First Lady Melania Trump spoke to the National Parent Teacher Association (PTA) at its annual Legislative Conference on Tuesday, which brought together more than 300 PTA leaders and policymakers from across the country.
“When I launched the Be Best Initiative, my first goal was to raise awareness of three primary issues that children face today—social-emotional health, opioid abuse, and online safety. My second goal was to shed light on programs and people across the country and around the globe that successfully combat these problems,” she said.
“Three years later, I am proud to say we have made great strides in fulfilling this mission. I have visited schools, hospitals, communities, non-profits, private companies, and government agencies that support and protect our children and our communities,” she added.
Melania Trump called out Facebook, Twitter, and Instagram, saying these social media platforms can be helpful when used to share important life updates and keep people informed, but can also “have a negative and even deadly impact” when misused. To illustrate her point, she spoke about a 16-year-old Tennessee teenager who committed suicide in September 2019 after his classmates posted private messages sent between him and another boy on social media.
“It is sad to say that more than one in three teenagers have suffered from cyberbullying,” she said, possibly citing a 2007 Pew Research Center report. A more recent Pew report says that almost two-thirds of teens in the United States have been bullied or harassed online.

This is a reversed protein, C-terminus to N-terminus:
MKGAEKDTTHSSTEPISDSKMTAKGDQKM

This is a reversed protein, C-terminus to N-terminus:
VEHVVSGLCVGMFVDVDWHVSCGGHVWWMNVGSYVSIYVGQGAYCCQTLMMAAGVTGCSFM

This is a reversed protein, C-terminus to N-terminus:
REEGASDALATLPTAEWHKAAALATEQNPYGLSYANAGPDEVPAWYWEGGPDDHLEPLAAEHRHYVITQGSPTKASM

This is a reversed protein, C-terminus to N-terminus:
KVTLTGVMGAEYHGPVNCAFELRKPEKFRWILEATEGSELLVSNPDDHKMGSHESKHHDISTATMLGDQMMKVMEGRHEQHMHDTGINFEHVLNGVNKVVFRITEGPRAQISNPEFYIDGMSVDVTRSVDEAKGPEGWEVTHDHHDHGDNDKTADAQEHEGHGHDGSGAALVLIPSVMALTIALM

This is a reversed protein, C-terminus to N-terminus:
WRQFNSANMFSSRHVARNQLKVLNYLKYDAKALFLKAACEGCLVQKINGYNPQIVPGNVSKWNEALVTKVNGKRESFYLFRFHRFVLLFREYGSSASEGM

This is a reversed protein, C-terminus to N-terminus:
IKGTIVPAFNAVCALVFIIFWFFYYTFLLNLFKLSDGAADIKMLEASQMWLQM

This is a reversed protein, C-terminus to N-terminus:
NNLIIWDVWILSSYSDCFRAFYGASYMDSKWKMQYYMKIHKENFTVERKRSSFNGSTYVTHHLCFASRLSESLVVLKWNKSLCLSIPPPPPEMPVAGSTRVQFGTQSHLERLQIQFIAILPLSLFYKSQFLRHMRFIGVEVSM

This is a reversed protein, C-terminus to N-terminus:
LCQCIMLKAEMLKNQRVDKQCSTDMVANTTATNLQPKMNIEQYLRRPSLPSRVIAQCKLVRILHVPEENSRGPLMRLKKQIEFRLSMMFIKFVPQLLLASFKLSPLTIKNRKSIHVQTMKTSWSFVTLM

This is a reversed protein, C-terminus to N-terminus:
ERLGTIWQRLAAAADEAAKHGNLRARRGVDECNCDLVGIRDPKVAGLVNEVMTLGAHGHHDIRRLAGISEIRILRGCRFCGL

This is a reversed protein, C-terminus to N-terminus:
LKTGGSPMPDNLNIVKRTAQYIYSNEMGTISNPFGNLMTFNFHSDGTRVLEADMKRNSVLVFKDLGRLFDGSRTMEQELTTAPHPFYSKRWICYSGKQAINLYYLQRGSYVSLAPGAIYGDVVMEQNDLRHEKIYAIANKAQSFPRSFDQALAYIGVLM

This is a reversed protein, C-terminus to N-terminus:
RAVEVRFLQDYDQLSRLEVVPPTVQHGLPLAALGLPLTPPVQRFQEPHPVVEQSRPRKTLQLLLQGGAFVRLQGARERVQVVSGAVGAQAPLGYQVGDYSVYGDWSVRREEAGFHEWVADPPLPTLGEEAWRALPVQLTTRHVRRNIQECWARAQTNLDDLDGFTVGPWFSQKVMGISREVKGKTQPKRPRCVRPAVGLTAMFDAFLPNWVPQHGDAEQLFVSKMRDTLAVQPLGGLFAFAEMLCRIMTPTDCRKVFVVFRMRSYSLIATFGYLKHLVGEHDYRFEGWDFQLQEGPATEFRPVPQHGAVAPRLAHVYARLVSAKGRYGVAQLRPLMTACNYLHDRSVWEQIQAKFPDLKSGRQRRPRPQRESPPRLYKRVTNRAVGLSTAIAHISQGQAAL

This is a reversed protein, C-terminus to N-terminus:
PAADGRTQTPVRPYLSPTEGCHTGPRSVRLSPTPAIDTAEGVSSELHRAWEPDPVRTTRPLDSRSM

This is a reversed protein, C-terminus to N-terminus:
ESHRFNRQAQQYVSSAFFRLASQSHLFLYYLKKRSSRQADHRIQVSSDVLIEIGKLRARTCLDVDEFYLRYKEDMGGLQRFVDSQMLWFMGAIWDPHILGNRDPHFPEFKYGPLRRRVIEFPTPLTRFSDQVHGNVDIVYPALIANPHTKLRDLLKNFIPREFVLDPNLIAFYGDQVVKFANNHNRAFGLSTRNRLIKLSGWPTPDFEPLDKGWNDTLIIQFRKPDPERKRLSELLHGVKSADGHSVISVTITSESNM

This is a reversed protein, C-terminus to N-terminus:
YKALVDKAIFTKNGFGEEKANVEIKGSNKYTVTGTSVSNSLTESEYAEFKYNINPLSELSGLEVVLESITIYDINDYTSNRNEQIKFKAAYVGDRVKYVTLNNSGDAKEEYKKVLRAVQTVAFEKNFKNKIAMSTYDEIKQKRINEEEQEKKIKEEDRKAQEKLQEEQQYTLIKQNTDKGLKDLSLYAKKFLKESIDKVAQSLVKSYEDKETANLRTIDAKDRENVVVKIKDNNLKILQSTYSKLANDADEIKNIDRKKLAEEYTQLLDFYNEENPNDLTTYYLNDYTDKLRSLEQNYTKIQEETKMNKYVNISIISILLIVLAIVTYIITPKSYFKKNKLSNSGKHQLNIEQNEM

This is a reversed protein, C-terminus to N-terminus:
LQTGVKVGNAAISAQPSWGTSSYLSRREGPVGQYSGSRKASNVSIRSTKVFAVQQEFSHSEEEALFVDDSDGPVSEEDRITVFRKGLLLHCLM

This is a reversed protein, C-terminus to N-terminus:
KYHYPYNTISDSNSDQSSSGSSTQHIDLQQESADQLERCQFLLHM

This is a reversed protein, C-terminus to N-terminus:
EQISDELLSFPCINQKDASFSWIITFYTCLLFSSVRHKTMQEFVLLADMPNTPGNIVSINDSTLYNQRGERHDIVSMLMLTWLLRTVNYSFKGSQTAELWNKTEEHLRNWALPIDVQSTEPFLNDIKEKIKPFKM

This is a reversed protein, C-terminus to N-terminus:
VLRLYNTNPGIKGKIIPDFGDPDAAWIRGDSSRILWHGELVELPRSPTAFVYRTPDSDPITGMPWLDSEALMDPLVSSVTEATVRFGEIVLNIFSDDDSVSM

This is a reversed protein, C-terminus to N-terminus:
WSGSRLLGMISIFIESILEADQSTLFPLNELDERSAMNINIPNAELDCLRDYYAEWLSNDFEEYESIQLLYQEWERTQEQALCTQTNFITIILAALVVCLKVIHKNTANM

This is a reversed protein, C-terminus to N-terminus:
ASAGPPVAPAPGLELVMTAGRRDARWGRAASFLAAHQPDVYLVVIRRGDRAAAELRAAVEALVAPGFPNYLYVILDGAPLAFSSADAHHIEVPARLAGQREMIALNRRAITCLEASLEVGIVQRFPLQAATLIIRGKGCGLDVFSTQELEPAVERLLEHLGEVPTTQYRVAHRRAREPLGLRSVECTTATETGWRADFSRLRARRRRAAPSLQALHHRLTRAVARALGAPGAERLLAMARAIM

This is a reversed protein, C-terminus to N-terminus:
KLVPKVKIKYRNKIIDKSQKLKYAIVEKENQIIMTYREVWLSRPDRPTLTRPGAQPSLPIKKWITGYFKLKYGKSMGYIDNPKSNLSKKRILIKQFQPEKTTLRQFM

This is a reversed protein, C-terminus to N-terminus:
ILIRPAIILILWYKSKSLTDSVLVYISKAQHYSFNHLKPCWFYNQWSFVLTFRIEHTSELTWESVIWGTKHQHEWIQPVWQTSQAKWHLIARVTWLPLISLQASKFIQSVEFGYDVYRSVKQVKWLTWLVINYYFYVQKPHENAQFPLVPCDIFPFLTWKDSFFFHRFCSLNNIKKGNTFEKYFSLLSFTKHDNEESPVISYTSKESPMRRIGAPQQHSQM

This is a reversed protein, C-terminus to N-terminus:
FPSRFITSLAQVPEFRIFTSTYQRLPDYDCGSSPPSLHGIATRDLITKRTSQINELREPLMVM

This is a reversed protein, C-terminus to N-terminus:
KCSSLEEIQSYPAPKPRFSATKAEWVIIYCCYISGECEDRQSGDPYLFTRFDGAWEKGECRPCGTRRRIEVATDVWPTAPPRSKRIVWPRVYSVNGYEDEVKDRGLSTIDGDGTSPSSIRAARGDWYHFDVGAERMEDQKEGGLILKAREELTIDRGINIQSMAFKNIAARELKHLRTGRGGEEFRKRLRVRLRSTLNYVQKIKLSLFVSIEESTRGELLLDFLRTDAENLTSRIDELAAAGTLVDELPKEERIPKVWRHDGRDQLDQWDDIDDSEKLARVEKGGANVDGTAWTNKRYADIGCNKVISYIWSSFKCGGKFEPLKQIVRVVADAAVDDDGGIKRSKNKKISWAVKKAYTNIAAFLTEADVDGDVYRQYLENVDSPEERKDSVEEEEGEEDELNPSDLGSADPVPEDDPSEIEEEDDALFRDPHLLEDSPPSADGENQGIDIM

“As parents, adults, educators, and community leaders, it is our responsibility to ensure our children are being taught the importance of positive ways to interact with each other and prepare them for attacks and negativity they could receive in this new digital age,” she said, adding that she was “thrilled” to learn about PTAs across the country have been working to promote safe and responsible online behaviors.
The first lady has not spoken about the coronavirus, called COVID-19, which has recently affected the lives of many parents, students, and educators. As of Tuesday, more than 1,250 K-12 schools in the United States have closed or are scheduled to close over the threat of coronavirus, according to Education Week.